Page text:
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Hudson's Bay apologizes for not having anyone Indigenous on its BIPOC advisory board

In an attempt to be more inclusive, cut down barriers to entry in the fashion world and perhaps distance itself from its colonial past, Hudson's Bay Co. has just decided to launch a new fund to support Black, Indigenous and other designers of colour in Canada, and appointed a special advisory board for the cause.

Unfortunately, the brand made a painfully glaring error that they are being rightfully grilled for this week: failing to actually include anyone Indigenous on said board, the six members of which it announced last week.

Big oops.

"We made a mistake," reads an Instagram post the homegrown department store chain made over the weekend, acknowledging the screw up.

"Recently, The Bay announced an Advisory Board for the newly formed Fashion Fund in support of BIPOC designers in Canada. The announcement of the board did not include Indigenous representation. This erasure should not have happened. We are taking action."

The straightforward caption goes on to try and demonstrate that HBC — which, as we all know, started as a fur trading company that claimed land from Canada's First Nations and later sold it to the federal government for profit — is fully aware of the implications of its oversight.

It also states that the fashion fund will be put on pause until Indigenous voices are included in the program.

"We did not reflect our own standards of inclusivity, and we apologize," it finishes.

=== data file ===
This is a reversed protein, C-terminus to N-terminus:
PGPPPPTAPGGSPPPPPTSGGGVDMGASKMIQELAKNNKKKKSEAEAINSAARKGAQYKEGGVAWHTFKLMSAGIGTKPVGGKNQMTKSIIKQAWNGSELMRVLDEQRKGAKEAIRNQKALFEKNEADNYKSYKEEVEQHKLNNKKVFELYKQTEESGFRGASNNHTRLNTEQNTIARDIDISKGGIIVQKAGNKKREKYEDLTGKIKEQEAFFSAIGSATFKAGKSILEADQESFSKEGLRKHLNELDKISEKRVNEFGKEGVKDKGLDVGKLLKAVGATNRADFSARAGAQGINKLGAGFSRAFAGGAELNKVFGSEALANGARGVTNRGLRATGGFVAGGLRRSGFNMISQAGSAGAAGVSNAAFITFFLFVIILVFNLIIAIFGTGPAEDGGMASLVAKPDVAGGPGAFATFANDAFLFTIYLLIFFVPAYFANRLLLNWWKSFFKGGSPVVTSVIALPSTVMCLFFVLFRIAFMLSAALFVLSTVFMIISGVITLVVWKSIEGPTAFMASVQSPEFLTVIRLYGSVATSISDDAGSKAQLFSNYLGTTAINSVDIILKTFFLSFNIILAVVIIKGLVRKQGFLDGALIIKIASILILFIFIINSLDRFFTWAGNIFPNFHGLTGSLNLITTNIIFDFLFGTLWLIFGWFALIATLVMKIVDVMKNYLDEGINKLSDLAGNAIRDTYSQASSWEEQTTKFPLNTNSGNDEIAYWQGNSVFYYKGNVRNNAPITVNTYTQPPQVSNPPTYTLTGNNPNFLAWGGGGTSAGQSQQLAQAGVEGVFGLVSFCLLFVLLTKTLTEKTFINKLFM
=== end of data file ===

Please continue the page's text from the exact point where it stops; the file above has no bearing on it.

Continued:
Though the public admission of messing up is definitely a good first step, it also opened up a conversation about the brand's history, with the top-liked comment asking execs to "Acknowledge the true history of your company. Acknowledge the pain that your subsidiary companies are still causing Indigenous communities today. We don’t deserve to just have a voice or two, we deserve to be leading those tables."

Other popular replies include "Of all the groups… THIS is the one you forgot to include? This group is literally right in the acronym. And what has made you the profits you’ve been enjoying for 350+ years," and "Because the Hudson Bay Company has zero prior history of the erasure of Indigenous people right?"

Along with the censure, there were those that pointed out that change takes time and that the transparency and recognition of the mistake is appreciated.

But generally, people are extremely displeased with the brand, considering it somewhat of a Freudian slip, and calling the fund in general virtue signalling.

Sage Paul, artistic director of Indigenous Fashion Week Toronto, wrote in her own Instagram post that she was asked to join the panel, but "had questions around their policies and governance" and turned the opportunity down.

"From my experience working with them, there is a lot of virtue signalling and it seems there is as little work done to just get by," Paul wrote on Friday.

"I was unsure if I could trust their work when they invited me. I also have a lot of ideas for how they could be more inclusive with integrity, but they are clearly not interested and only looking for free images or BIPOC people without actually changing their colonial systems."

Other members of the industry have been likewise calling out the brand in their own posts.

As the damage control continues, shoppers will have to wait to see what happens with the fashion fund and what other steps the Bay takes toward better inclusivity moving forward.

The fund was to award $25,000 and a three-year mentorship to one BIPOC designer each year starting in spring 2022.

Lead photo by

Hudson's Bay

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